Nov 04, 2013

Brazil Government to Purchase More Corn in Mato Grosso

Author: Michael Cordonnier/Soybean & Corn Advisor, Inc.

The Brazilian government announced that they will conduct two more auctions in Mato Grosso before the end of the year where they will purchase a total of 500,000 additional tons of corn from producers.

Thus far in 2013, the government has purchased 7.3 million tons of corn in the state in an effort to support corn prices that have fallen to below the cost of production. The state produced 22 million tons of corn in 2012/13, but it only consumes a little more than 3 million tons domestically. The remainder of the corn must be moved out of the state to exporters or livestock producers in southern Brazil at very high transportation costs. At these auctions the government purchases the corn at approximately R$ 13.00 per sack or about US$ 2.80 per bushel. Even with these efforts, the corn prices in the state averaged about R$ 10.50 per sack during October or approximately US$ 2.15 per bushel.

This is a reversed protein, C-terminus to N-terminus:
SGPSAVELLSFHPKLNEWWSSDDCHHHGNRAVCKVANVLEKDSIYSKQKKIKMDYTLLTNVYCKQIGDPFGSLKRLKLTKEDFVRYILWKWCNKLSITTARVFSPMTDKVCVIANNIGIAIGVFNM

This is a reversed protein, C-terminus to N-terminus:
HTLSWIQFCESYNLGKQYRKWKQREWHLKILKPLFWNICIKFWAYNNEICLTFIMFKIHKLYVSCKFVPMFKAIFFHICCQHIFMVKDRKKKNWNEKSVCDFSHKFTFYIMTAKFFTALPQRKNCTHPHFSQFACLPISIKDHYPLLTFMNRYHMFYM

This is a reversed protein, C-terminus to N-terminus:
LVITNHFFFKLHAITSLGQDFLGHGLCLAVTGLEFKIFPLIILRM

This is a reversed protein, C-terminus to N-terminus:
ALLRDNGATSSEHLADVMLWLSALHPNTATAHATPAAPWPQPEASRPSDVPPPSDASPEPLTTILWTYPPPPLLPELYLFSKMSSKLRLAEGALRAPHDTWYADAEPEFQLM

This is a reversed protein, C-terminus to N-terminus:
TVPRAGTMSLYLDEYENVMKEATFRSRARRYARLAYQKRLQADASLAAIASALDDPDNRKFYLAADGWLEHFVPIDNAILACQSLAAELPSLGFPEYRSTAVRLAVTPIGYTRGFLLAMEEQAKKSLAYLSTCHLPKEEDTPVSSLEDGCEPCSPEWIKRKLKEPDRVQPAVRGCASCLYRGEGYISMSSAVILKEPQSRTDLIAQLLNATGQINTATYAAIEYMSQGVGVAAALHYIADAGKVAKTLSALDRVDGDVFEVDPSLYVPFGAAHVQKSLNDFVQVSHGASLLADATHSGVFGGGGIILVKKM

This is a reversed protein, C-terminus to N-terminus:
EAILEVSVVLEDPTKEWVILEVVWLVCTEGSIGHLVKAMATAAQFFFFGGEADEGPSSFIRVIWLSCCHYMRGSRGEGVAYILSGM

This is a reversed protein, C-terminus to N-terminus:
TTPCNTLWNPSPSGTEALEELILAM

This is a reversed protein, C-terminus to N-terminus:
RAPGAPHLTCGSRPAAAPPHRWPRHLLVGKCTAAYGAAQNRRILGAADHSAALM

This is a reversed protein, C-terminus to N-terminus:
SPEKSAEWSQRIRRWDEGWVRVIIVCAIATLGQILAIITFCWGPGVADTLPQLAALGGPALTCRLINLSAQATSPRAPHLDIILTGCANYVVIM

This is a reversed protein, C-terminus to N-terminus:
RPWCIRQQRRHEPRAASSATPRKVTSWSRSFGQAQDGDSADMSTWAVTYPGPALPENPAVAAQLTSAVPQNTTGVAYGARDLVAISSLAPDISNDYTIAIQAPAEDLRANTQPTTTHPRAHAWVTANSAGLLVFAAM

The government is also trying to address the longer term problem of a lack of storage space in Brazil by making more money available for the construction of additional storage units. A line of credit has been established at the Bank of Brazil and BNDES that has been earmarked specifically for storage construction. The government has promised R$ 25 billion toward this effort over the next five years. The R$ 5 billion for this year is available to borrow at 3.5% interest with a grace period of three years to start repayment and 12 years for full repayment.

Additional on-farm storage space would allow farmers to be more flexible in the marketing of their crops. It would also speed up the harvesting because they would not have to rely on contract truckers to haul the grain to the local grain elevators where there may be long lines waiting to unload during the peak of the harvest. If there are no trucks available, the harvesting process comes to a halt. It would also lower their transportation costs because they would be moving the grain during non-peak periods when freight rates are much lower.